cabbage and berry salad from Teresa Marrone, author of
— When the nights are below freezing and the days are in
the 40s, you’ll find Teresa Marrone checking on two maple
trees on her south Minneapolis property, watching for the
drip-drip-drip of the sap flowing.
known as the crazy lady in the neighborhood who taps trees
in the front yard," Marrone said with a laugh.
surprisingly, she has found many uses for this sweet liquid,
which she describes in a new book, "Modern Maple,"
the second in the Northern Plate series by the Minnesota
Historical Society Press (168 pages, $16.95). From grilled
radicchio with a maple glaze to mulled maple apple cider and
maple chicken wings, Marrone offers 75 recipes to please our
longtime forager, Marrone has written several books on wild
foods, including "Cooking With Wild Berries and Fruits
of Minnesota, Wisconsin and Michigan," and
"Abundantly Wild: Collecting and Cooking Wild Edibles
in the Upper Midwest."
sap for maple syrup comes from a tiny — and very hardy —
part of the world, where there is just the right freeze-thaw
cycle and where certain types of maples grow. Not
surprisingly, that includes Minnesota, the state farthest
west for maple syrup production. We produce only small
quantities (less than 1 percent of U.S. production). The
bulk of the remaining U.S. production comes from the
Northeast, with Vermont and New York yielding more than half
of the U.S. supply. Most maple syrup (80 percent) comes from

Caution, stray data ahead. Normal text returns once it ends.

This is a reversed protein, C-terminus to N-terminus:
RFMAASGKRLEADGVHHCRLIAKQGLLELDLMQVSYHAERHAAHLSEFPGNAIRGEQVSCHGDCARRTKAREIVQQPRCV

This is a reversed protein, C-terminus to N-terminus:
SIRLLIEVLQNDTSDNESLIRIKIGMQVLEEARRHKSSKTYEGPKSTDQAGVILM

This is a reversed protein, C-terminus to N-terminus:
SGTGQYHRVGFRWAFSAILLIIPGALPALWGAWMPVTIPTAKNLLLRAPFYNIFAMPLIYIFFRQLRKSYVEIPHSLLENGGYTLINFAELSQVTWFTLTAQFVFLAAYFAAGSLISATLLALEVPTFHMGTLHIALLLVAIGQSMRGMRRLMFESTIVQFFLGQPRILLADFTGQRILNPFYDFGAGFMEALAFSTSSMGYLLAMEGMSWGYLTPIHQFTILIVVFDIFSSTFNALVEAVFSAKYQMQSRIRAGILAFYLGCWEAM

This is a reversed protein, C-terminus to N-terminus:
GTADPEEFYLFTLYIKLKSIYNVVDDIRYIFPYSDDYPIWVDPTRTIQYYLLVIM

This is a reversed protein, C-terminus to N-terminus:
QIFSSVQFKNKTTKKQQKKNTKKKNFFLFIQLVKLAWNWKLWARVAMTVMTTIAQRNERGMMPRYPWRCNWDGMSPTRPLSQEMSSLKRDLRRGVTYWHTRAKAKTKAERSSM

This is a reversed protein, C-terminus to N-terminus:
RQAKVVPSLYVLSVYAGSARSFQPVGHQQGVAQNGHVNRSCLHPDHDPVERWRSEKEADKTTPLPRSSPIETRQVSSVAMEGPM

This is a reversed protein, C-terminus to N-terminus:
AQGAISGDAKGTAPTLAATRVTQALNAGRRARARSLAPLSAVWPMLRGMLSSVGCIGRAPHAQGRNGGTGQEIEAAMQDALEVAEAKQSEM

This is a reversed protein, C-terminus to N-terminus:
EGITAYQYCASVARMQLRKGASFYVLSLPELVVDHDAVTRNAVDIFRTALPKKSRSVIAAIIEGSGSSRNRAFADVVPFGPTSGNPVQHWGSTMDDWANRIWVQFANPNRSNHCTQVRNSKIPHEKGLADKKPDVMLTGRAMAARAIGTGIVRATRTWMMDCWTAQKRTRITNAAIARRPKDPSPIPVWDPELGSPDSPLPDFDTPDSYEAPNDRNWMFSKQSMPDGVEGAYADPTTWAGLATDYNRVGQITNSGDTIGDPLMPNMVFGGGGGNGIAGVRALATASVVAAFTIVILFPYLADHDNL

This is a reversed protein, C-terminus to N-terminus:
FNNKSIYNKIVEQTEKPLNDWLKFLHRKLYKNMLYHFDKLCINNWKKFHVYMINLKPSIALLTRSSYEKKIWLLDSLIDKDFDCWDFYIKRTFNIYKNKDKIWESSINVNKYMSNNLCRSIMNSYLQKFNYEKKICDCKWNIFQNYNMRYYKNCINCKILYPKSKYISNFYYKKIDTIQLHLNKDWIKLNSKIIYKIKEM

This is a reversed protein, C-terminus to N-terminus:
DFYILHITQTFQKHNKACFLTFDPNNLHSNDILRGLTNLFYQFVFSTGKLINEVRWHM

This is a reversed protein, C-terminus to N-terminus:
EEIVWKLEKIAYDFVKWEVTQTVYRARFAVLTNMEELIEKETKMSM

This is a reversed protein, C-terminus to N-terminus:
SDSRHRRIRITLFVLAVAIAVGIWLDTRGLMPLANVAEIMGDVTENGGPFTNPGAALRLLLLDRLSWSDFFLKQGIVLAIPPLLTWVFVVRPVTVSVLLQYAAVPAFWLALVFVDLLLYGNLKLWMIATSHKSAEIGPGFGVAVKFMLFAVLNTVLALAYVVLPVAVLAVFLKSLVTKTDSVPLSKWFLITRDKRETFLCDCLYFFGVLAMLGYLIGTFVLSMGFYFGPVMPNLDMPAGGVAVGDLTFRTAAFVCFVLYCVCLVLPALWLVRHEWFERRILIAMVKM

a small swath of Canada, particularly in Quebec.
Minnesota there are only two major commercial syrup
producers — Wild Country Maple Products and
Caribou Cream, both of Lutsen, Minn. — though smaller
processors and hobbyists offer a limited, very local
maple syrup doesn’t necessarily taste like another.
"We’re beginning to understand that syrup has terroir,"
said Marrone. That’s the notion that environment — the
soil, the altitude or air, and more — affects the flavor
of a food. The term is often used when describing wine or
cheese and other foods, including honey. Both Wild Country
and Caribou Cream have won national awards for their syrup,
beating out the biggies in the field with their flavors.
amazing is that the two syrups (from Up North) taste
different from each other," said Marrone. Large
commercial producers, such as those in the Northeast, often
blend their supplies of maple sap, which results in a
uniform flavor that lessens the effect of terroir.
Indians used maple flavoring — sap, syrup and sugar — as
a primary seasoning long before they had access to salt. It
still serves a role beyond cooking.
is more than an important foodstuff to Ojibwe and other
indigenous peoples of the area. It remains essential as the
first harvest of spring, the life-saving gift of the